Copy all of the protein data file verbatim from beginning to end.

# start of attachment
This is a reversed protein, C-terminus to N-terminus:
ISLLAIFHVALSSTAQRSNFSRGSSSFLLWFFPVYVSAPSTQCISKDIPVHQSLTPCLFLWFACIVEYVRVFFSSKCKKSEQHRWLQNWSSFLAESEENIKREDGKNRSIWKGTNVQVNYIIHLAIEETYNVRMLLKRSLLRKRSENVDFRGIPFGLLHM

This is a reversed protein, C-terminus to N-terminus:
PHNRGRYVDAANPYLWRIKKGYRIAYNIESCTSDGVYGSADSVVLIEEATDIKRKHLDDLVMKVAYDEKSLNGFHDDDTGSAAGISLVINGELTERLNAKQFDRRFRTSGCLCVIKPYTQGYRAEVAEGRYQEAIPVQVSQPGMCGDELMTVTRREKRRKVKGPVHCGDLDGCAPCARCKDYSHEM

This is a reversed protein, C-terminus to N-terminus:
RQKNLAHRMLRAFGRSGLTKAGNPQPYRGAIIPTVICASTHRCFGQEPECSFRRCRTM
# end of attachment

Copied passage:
This is a reversed protein, C-terminus to N-terminus:
ISLLAIFHVALSSTAQRSNFSRGSSSFLLWFFPVYVSAPSTQCISKDIPVHQSLTPCLFLWFACIVEYVRVFFSSKCKKSEQHRWLQNWSSFLAESEENIKREDGKNRSIWKGTNVQVNYIIHLAIEETYNVRMLLKRSLLRKRSENVDFRGIPFGLLHM

This is a reversed protein, C-terminus to N-terminus:
PHNRGRYVDAANPYLWRIKKGYRIAYNIESCTSDGVYGSADSVVLIEEATDIKRKHLDDLVMKVAYDEKSLNGFHDDDTGSAAGISLVINGELTERLNAKQFDRRFRTSGCLCVIKPYTQGYRAEVAEGRYQEAIPVQVSQPGMCGDELMTVTRREKRRKVKGPVHCGDLDGCAPCARCKDYSHEM

This is a reversed protein, C-terminus to N-terminus:
RQKNLAHRMLRAFGRSGLTKAGNPQPYRGAIIPTVICASTHRCFGQEPECSFRRCRTM